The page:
(NEW YORK) — Firearm deaths and drug poisoning deaths in children have spiked in the last decade, according to a new study in the United States. The study found an increase in firearm deaths by 87% and drug poisoning deaths by 133%.
Researchers looked at data from the Centers of Disease Control and Prevention’s injury reporting system. They analyzed injuries leading to death from 2011-2021 and nonfatal injuries from 2011-2020.
Overall, they found that fatal injury rates increased from about 14 deaths per 100,000 children in 2011 to over 17 deaths per 100,000 children in 2021. Firearm injuries made up the biggest portion of those fatal injuries.
Both the increase in firearm and drug overdoses may be because children can get a hold of these dangerous items easily, says Dr. Rebecca Mannix, an author on the study and a pediatric emergency medicine physician at Boston Children’s Hospital.
“The access issues of firearms and prescription and illicit drugs have also been a huge problem in the pediatric population,” she says. “There’s a reservoir of both prescribed and illicit drugs that kids have access to that can become quite deadly.”
The study found that pediatric injury fatalities sharply increased in the pandemic years of 2020 to 2021.
“The increase in pediatric injury-related deaths preceded the COVID-19 pandemic, though the pandemic exacerbated numerous factors underlying this disturbing trend, including access to lethal means, such as firearms and opioids, the mental health crisis and structural racism,” said Mannix in an email to ABC News. “In this way, the increase in deaths in 2020 to 2021 is an amplified trend that has been creeping up on us for the last decade.”
It remains unclear whether these trends will continue. The study also looked at the trends of injuries that did not lead to death in children.
Nonfatal injuries decreased by more than half between 2011 and 2020. Motor vehicle injuries saw a decrease by 47%.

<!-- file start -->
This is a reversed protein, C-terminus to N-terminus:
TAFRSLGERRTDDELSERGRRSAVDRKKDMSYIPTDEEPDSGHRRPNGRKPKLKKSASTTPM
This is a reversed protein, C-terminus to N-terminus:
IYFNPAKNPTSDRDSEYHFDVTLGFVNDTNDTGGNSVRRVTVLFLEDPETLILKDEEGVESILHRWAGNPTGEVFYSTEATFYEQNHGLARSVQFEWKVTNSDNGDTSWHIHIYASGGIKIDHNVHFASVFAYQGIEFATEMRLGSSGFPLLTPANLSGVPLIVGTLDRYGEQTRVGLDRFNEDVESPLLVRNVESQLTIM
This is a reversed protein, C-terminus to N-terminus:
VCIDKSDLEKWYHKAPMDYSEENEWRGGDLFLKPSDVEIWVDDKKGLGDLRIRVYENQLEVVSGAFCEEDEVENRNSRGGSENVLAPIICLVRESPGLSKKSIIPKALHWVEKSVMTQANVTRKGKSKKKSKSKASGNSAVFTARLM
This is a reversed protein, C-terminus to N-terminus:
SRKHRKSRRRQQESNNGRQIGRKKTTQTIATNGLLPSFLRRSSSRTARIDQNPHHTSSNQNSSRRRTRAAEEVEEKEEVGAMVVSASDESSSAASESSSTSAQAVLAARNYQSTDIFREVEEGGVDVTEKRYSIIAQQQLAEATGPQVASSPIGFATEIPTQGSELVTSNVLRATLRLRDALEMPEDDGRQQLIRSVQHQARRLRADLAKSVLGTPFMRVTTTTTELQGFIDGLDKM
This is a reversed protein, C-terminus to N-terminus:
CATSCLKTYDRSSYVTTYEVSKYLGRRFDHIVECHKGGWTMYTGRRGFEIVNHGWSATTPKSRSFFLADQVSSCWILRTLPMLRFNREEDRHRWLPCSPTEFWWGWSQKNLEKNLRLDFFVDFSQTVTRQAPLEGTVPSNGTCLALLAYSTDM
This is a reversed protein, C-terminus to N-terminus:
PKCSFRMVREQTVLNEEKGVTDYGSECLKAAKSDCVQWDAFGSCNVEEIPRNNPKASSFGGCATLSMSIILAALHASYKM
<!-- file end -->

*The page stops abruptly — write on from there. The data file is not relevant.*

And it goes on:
While it is hard to determine why there was a decrease, Mannix and her team point to public health initiatives, such as booster seats for children, as a possible cause.
“This is largely due to public health interventions I think, in the last few decades, improving motor vehicle safety, improving helmet technology, [and] childproofing,” says Mannix.
Technological advancements and legislative requirements may also have contributed, experts say.
Public safety initiatives are key to keeping children safe, says Dr. Wee Chua, a pediatric emergency medicine physician at Massachusetts General Hospital and Harvard University. That includes “car seats, bike helmets, and the safe storage of firearms,” Chua says.
Despite overall decreases in nonfatal injuries, the rates of self-harm increased by 57%. Self-harm is the act of purposefully hurting oneself, and it’s associated with mental illnesses like depression and anxiety.
“I spend my clinical time in the ER,” says Mannix, “and I can tell you, there’s a behavioral health [and] mental health crisis in kids.”
Parents can prevent firearm injuries and drug poisonings by removing guns from homes, locking prescription drugs, monitoring for illicit and prescription drug use and seeing a doctor if your child is exhibiting self-harm behavior.
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